Peace This work has been published in the Teen Ink monthly print magazine. This work has won the Teen Ink contest in its category.

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     The plan was to see “HotelRwanda” in Boston and then for the five of us - Tori, Liz, Mary,Dani and me - to sleep at Meg’s house. I had brought my video ofthe ridiculous TV show I had made with some friends and was excited toshare it afterward.

Five minutes into “Hotel Rwanda,”I realized that no one would ever laugh at my inane, semi-satirical soapopera after this. We might not laugh again the entire night. I felt edgyand filled with dread during the film because I knew what was going tohappen and I knew it actually had happened just a few years before. Inever full-out cried, but my eyes did tear up. Dani cried a little, andMary was sobbing. One part that really hit me was when the Europeans andAmericans left in buses, and all the Rwandans lined up outside the hoteland watched them go. I just felt as if I’dbreak.

“When people see this footage,” said onecharacter, a cameraman, “I think they’re going to say, ‘Ohmy God, that’s horrible,’ and then go back to theirdinners.” And it’s true.

It’s true.

Whatelse can you do? We left the theater and the loudest thought in my headwas, What do we do now? How can we just go eat pizza?

Wediscussed the movie a bit, and how we felt sick and angry and we ranteda little and we laughed a little, still shaken. We went into the streetsof Boston and breathed and linked arms, our purses adorned with pinspromoting peace, love and rock ’n’ roll. Mary talked andlaughed with a homeless man and gave him some money. “I’msuch a bleeding heart,” she said, smiling nonetheless.

Wearrived at our destination and made plans for achieving world peace overpizza, lamenting the flawed nature of mankind and how deeply rooted itis in jingoism and putting people in little boxes, swearing to join theU.N. or the Peace Corps or some organization that would do some good,and arguing the feasibility of a world federation. Then we had somecoffee and cookies, glanced at the nearby TV and saw that the news wastalking about a ridiculously dumb story. Why couldn’t our countryever focus on something important?

We left for Fanueil Hall,which was deserted except for an older homeless man. I gave him somemoney and he said “Bless you,” but I felt kind of lame aboutit since it wasn’t even my money, it was my mom’s. Ican’t be generous without standing on someone else, becauseI’m a dependent, idealistic, naive, spoiled little fool. Maybe weall are. A cynic would quite easily roll their eyes at us, the suburban,bleeding-heart, flower-child-wannabe Catholic schoolgirls. But I tend todisagree. Sometimes a part of me will wonder if our peace symbols arenearer to becoming a fashion statement than a political or moral one,and think of how we don’t just love poetry, we love loving poetry... but the thing is, we really are sincere. We really do want peace! Welove us, not because we’re just swept up in the image, but becausewe’ve become a sign of hope to each other. It’s good to knowthat someone else cares.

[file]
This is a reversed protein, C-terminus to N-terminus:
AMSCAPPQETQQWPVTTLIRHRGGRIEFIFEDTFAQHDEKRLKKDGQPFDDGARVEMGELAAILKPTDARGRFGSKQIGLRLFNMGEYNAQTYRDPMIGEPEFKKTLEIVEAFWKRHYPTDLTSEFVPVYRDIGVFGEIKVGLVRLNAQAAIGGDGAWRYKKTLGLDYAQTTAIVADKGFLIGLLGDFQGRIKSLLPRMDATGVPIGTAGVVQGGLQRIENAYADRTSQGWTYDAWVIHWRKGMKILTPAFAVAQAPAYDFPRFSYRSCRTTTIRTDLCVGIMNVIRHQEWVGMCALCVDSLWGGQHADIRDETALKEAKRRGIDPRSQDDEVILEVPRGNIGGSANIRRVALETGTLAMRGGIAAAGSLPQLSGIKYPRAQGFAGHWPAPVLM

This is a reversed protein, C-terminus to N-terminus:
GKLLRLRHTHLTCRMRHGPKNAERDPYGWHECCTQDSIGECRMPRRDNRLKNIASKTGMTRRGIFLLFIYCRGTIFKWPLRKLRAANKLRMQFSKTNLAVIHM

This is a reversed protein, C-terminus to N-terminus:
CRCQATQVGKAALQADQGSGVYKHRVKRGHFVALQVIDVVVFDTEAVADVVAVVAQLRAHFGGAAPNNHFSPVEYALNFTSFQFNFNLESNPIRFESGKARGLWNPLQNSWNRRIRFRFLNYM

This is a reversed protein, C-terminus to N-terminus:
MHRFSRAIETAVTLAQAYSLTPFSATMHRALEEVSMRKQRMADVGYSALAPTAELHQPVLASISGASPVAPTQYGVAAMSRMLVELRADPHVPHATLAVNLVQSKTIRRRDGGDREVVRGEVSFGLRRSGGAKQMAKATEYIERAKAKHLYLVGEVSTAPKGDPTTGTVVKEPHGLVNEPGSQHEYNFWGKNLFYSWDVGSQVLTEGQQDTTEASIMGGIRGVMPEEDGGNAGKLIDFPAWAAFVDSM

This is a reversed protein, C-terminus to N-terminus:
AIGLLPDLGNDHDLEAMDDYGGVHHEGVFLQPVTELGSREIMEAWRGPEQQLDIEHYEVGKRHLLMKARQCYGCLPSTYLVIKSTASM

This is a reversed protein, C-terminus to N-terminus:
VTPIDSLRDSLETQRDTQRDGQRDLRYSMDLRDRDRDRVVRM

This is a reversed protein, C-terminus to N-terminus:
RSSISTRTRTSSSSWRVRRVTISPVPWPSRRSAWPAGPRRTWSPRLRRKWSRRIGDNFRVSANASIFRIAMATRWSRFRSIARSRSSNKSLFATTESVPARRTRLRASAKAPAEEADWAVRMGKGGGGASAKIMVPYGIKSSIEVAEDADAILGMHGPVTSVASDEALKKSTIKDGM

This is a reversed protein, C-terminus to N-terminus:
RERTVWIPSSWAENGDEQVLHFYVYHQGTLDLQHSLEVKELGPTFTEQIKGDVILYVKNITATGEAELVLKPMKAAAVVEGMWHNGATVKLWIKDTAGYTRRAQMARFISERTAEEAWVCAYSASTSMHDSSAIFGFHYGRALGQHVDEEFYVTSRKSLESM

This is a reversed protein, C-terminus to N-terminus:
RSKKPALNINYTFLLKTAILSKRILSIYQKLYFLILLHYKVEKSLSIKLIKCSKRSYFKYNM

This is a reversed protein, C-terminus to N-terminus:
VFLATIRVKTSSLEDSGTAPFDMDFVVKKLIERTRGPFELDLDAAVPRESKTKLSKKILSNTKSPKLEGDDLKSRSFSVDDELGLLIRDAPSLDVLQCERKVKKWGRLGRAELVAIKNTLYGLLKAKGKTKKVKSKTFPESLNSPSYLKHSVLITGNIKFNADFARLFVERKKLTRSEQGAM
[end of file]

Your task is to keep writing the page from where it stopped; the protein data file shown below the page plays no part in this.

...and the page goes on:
That night, all of us were shadowedthrough the streets of Boston by the undeniable fact that someone,somewhere, was dying. Someone was being killed. Murdered. Someone wasstarving to death.

But we did go back to Meg’s house and wedid watch my video and we did laugh and joke. We watched“Chicago” and tried to distract ourselves with all that jazzand sequins. It partially worked. I don’t know, I think itactually made me remember Rwanda even more because of the harsh contrastand the fact that “Chicago” is actually a big, sparkly odeto apathy and cynicism.

But I don’t think it’s apathythat made us go on and smile. It’s the human spirit. Youcan’t feel everyone’s pain all the time. You wouldn’tbe able to live if you did. Right now, we can’t do much. Butsomeday, someday we will. We’ll do something. And in the meantime,we’ll go on writing letters and putting up posters for AmnestyInternational and doing everything we can think of to help. But for thatnight, all we could do was lay down in our sleeping bags and go tosleep. We woke up the next morning, groggy and hungry and disoriented,and proceeded to have candy and bagels, swap stories andlaugh.

Later, when the others had left, Tori, Meg and I watched“Sylvia,” a movie which tastes like weariness, emptiness,bleakness and the slow erosion of everything due to time. Afterwards, welooked at Meg’s art, which was amazing, and I wished I just couldjust randomly decide to paint and make collages like her, and like Tori.I felt glad to know them. I think we all felt a bit drained forconversation so we just put on a CD, lay sideways on Meg’s bed,heads hanging upside-down over the edge, linked arms and listened tomusic. We stared out the window, watching planes go by, still in ourPJ’s. At some point, without any verbal signal to do so, we allclosed our eyes and pretended we were flying, as the blood rushed to ourheads.

This work has been published in the Teen Ink monthly print magazine. This piece has been published in Teen Ink’s monthly print magazine.

This work has won the Teen Ink contest in its category. This piece won the November 2005 Teen Ink Nonfiction Contest.






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